Fiberglass Center Console Restoration

Discussion in 'Fiberglass and Composite Boat Building' started by Tscott, Jan 25, 2010.

  1. Tscott
    Joined: Jan 2010
    Posts: 6
    Likes: 0, Points: 0, Legacy Rep: 10
    Location: Keystoen heights,

    Tscott Junior Member

    Hello all, I am beginning a restoration job on my 22' center console. The main issue the old girl had was a rotten balsa floor. I have already cut off the top layer of glass and removed all the old core. I plan to adhere new balsa to the existing bottom layer of glass with thickened epoxy resin utilizing a vacuum bagging set up to get a good bond.

    Once this step is completed I have 2 options. Option #1. I can reuse the old outer layer of glass, by adhering it to the top of the new balsa with thickened epoxy, and then grind and glass all the seems before fairing it and painting. Or option #2, I can just add new fiberglass cloth and chop strand mat to the top of the deck, fair and paint.

    If I go with option 2, can I use vacuum infusion to do the top layer of the composite? I have seen infusion done on solid panels without core materials, but I am unsure if the same process can be used when a core material like balsa is in place. Has anyone done this?

    Thanks,
    Tom
     
  2. PAR
    Joined: Nov 2003
    Posts: 19,133
    Likes: 474, Points: 93, Legacy Rep: 3967
    Location: Eustis, FL

    PAR Yacht Designer/Builder

    First of all, welcome aboard Tom.

    Reusing the upper skin to the sole is a wise idea. It saves a good bit of material and fairing out large surfaces isn't a fun task anyway.

    When using epoxy and fabrics in a repair or on a new laminate, you don't need nor is it desirable to use mat. You'll just waste resin like crazy and it doesn't make anything stronger. Use cloth or directional fabrics (biax, etc.)

    Don't even think about infusion unless you have the need for a bunch of equipment you'll probably never use again. Vacuum bagging is an option, though also not as necessary as one might think.

    You need to replace the balsa. If not balsa, then you have to use some sort of core material or you'll will need lots more fabric to recover the strength. Honeycomb or foam products are the usual choices instead of balsa.

    Have you checked the stringers and transom, which are also common places to have issues too?
     
  3. Tscott
    Joined: Jan 2010
    Posts: 6
    Likes: 0, Points: 0, Legacy Rep: 10
    Location: Keystoen heights,

    Tscott Junior Member

    PAR,
    Thanks for the reply. Yeah, I have checked the stringers and all is good. The boat is not all that old, and the reason the floor failed is due to the previous owner being a bit of a "Bubba" when it comes to repairs. At some point the mounts for the "T" top began to leak and he tried a number of repairs that appear to have made things worse. I have already removed the old wet core and have acquired enough balsa to do the job. I considered Nida Core, but I was concerned with strength, and using a material I have no experience with. I also figure I can do a pretty good job of isolating the balsa from moisture by keeping it away from hard points to ensure moisture cannot get to it even if a bolt or screw hole leaks.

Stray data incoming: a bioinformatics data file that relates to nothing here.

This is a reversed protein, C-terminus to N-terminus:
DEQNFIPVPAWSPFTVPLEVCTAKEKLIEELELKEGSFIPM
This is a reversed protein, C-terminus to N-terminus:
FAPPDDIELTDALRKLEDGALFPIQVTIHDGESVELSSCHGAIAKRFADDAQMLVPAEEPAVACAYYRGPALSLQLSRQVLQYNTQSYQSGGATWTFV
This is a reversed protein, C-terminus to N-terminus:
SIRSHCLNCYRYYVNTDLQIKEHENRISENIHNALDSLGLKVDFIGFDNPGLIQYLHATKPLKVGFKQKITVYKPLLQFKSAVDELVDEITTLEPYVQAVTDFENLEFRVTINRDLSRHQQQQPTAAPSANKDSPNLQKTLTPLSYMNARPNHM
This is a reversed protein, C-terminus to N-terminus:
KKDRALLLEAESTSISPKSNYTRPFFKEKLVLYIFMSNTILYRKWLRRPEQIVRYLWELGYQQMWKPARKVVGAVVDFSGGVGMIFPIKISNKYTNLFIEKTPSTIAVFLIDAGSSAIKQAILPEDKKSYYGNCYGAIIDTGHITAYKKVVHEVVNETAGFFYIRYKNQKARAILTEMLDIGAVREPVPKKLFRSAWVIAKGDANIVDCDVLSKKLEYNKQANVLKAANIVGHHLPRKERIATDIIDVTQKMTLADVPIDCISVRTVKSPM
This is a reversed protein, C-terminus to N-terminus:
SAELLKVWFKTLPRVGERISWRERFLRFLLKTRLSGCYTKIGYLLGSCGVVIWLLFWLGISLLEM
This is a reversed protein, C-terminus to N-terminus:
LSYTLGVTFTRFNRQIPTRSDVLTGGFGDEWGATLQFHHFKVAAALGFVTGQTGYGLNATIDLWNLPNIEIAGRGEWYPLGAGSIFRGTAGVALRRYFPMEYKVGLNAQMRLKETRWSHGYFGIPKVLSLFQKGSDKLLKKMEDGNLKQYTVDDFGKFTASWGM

I will reuse the old deck as you suggest.

    Thanks,
    Tom
     
  4. Tscott
    Joined: Jan 2010
    Posts: 6
    Likes: 0, Points: 0, Legacy Rep: 10
    Location: Keystoen heights,

    Tscott Junior Member

    Par,
    I did not realize you were a fellow Floridian. I am up around the Gainesville area now, but used to live in Clermont. I used to travel through Eustis pretty regularly. Good to meet you and thanks for the help.

    Tom
     
  5. Herman
    Joined: Oct 2004
    Posts: 1,618
    Likes: 89, Points: 48, Legacy Rep: 1240
    Location: The Netherlands

    Herman Senior Member

    What I do is drilling out a larger hole than neccesary, through the exposed skin, and through the core (not through the other skin). Speed drills are great for that (although they wear our rapidly, learn to sharpen them, it is simple, but saves a lot)

    Then pot the hole with epoxy. After cure, you can drill the right size hole, and screw into it, or bolt trough (or even tap threads in it, if needed).

    Re Balsa: as long as it does not get wet, it is OK. Hulls are less prone to ignorant owners with power drills than decks...
     

  6. rozoord
    Joined: Feb 2010
    Posts: 1
    Likes: 0, Points: 0, Legacy Rep: 10
    Location: london

    rozoord New Member

    Hi guys, I have small doubt on where is the best place to mount a fiberglass center console and flip-flop cooler seat, towards the front, or more in the middle, or more to the back for the best handling and ride. It is a 1976, 15' sport Boston Whaler, thanx.


    tents and marquees for hire
     
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